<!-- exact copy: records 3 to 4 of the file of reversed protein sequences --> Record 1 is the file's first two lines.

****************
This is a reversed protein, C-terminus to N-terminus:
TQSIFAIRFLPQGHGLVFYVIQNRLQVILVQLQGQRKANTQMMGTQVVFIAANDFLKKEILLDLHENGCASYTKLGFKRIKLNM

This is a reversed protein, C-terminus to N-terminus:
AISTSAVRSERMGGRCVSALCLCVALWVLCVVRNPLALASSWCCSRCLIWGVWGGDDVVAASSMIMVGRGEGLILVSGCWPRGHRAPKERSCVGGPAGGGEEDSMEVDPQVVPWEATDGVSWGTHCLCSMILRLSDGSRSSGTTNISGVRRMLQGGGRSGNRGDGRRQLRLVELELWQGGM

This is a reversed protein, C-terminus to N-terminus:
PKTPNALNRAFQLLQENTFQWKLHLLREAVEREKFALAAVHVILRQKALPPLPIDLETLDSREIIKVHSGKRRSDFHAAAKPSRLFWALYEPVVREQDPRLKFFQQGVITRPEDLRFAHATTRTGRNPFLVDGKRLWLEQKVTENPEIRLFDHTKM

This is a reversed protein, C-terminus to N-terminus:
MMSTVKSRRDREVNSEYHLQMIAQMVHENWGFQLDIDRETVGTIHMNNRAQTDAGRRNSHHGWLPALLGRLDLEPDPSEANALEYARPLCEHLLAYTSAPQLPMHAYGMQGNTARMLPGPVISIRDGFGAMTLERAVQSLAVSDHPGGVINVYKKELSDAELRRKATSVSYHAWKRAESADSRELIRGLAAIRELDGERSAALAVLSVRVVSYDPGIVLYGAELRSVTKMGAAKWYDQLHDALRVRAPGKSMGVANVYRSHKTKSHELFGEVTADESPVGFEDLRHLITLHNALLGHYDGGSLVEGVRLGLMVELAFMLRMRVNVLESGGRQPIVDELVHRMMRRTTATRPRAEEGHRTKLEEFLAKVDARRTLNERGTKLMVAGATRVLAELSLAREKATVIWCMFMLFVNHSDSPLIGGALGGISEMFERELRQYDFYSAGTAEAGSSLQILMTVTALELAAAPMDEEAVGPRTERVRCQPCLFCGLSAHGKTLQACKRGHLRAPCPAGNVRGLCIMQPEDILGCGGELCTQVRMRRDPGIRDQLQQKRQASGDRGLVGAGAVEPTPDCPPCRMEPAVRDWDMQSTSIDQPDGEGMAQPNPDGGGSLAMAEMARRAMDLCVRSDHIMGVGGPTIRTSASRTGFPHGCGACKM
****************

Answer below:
This is a reversed protein, C-terminus to N-terminus:
PKTPNALNRAFQLLQENTFQWKLHLLREAVEREKFALAAVHVILRQKALPPLPIDLETLDSREIIKVHSGKRRSDFHAAAKPSRLFWALYEPVVREQDPRLKFFQQGVITRPEDLRFAHATTRTGRNPFLVDGKRLWLEQKVTENPEIRLFDHTKM

This is a reversed protein, C-terminus to N-terminus:
MMSTVKSRRDREVNSEYHLQMIAQMVHENWGFQLDIDRETVGTIHMNNRAQTDAGRRNSHHGWLPALLGRLDLEPDPSEANALEYARPLCEHLLAYTSAPQLPMHAYGMQGNTARMLPGPVISIRDGFGAMTLERAVQSLAVSDHPGGVINVYKKELSDAELRRKATSVSYHAWKRAESADSRELIRGLAAIRELDGERSAALAVLSVRVVSYDPGIVLYGAELRSVTKMGAAKWYDQLHDALRVRAPGKSMGVANVYRSHKTKSHELFGEVTADESPVGFEDLRHLITLHNALLGHYDGGSLVEGVRLGLMVELAFMLRMRVNVLESGGRQPIVDELVHRMMRRTTATRPRAEEGHRTKLEEFLAKVDARRTLNERGTKLMVAGATRVLAELSLAREKATVIWCMFMLFVNHSDSPLIGGALGGISEMFERELRQYDFYSAGTAEAGSSLQILMTVTALELAAAPMDEEAVGPRTERVRCQPCLFCGLSAHGKTLQACKRGHLRAPCPAGNVRGLCIMQPEDILGCGGELCTQVRMRRDPGIRDQLQQKRQASGDRGLVGAGAVEPTPDCPPCRMEPAVRDWDMQSTSIDQPDGEGMAQPNPDGGGSLAMAEMARRAMDLCVRSDHIMGVGGPTIRTSASRTGFPHGCGACKM